Friday, November 14, 2008

Visitors of all sorts !

The last 24 hours have been amazing. The helicopter from Endurance did not make it in but we have an amazing set of visitors of other sorts drop by.

Fin Whales, Humpbacks and Minke Whales were all spotted yesterday afternoon in the area just off station. These are our first whale sightings of the summer and exciting to everyone. Also last night, we spotted a group of Chinstrap Penguins ashore at Split Rock Island. Of the three local penguin species, "Chinnies" are the least common and even the old timers here were excited.

And then this morning, unbelievably, a Chinstrap came ashore here during our morning break and while we were watching it, a juvenile Humpback Whale swam right up along the pier, playing for a good long time. Seemingly, they were both here for friendly hello and a look at us, or perhaps, for the fishing off Torgerson Island. Fantastic !!

I don't photos of anything yet, just one of the Chinnies on Split Rock.
The Endurance vessel is coming in this morning and visiting via zodiacs. More later.

Thursday, November 13, 2008

Late Breaking News

This morning we got a radio call from the British Royal Navy Ship 'Endurance'. They are in the area and would like to "drop in for a small hello" via helicopter. Word is, their galley isn't as good as ours and they would like some fresh baked cookies. I'm unbelievably excited as these will be the first new faces I will have seen in 8 weeks. Our band of 24 people is just fine but newness is exciting, even if its just for a few hours. I'll keep you posted.

Wednesday, November 12, 2008

Reader Poll !

Gentle Readers, I'm in a need of some advice. This blog is for you and I'd like to make it interesting reading. What topics would you like to see and read about ? More animals and scenery ? Daily life and my job here ? Something else ? Please take a moment and send me a comment (you can do it using the comment button at the bottom of this post). I promise to listen ! xo, Louise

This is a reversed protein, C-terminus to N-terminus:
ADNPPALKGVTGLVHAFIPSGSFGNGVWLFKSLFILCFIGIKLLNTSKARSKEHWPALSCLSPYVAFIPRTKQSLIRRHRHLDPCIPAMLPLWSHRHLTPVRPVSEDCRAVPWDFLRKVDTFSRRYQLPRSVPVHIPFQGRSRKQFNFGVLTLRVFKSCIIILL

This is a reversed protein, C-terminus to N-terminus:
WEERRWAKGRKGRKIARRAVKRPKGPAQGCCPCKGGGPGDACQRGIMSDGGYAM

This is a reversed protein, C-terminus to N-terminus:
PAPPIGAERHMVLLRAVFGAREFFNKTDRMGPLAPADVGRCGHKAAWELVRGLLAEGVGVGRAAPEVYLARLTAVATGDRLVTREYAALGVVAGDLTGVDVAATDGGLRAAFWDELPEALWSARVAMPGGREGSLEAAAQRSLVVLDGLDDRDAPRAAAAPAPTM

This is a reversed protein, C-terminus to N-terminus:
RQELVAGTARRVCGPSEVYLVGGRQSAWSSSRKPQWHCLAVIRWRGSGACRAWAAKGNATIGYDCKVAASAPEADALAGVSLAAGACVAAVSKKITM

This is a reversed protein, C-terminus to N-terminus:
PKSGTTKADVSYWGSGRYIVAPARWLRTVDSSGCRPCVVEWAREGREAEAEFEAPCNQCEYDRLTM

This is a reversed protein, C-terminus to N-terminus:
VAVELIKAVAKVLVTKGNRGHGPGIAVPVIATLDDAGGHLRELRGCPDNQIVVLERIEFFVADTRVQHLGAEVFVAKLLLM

Torgerson Island Update

This weekend was bright and gorgeous with low winds. The perfect weather to visit the Adelie colony on Torgerson Island !

Marine biologists work here at Palmer under the Long Term Ecological Research program to track the populations of penguins and other seabirds. Most of the islands they work on are closed to visitors. We're lucky that Torgie (Torgerson) is a rather big island and half of it is open for visits. Over time, Torgerson is serving as a case study of the impact of human visits on the colony.

The long term view is that Adelie populations here on the western Antarctic Peninsula are way down. Dr. William Fraser of Old Dominion University is now leading what has been a 30-year field study. His group, the Polar Oceans Research Group is working to understand the connection between diminishing sea ice, variability in the marine ecosystem (Krill populations, water characteristics, etc) and the Adelie populations. The studies are very wide, combining field data and

But in the small view, the birds are still spectacular. Here's what I saw on Torgie on Sunday:

A large brown Weddell Seal had hauled up and was enjoying the day. She seemingly couldn't get comfortable on the sharp rocks and was in a slightly different place each time I saw her.

The colony is a noisy, busy place. All of the birds are concentrated in dense groups now. The few pioneers who had chosen new spots, maybe a bit higher or drier-seeming, that the regular locations have now given those up and joined with the others. All of the birds are standing in couples with one partner on the nest and the other preening or half-heartedly searching for more pebbles.

There is lots of squabbling and vocalizing. Minor arguments like this one between neighbors seem to break out every few minutes.

A lot of the nests have eggs. Kristen and Jen, the field biologists say its 30% or more. The birds seem to be proud parents, inspecting the eggs carefully when they stand up.

Some of the birds seem to be especially proud. This couple inspected their egg and then swayed and brayed at all of their neighbors. It was comical to see all of the other birds staring at them. Of course, I have no idea what they were really thinking but it seemed to be "look at us".

Here are just a couple more view of the day. The station is just visible in the background here, look for the blueish buildings.

This little guy just needed to stretch:

And a couple to wrap us: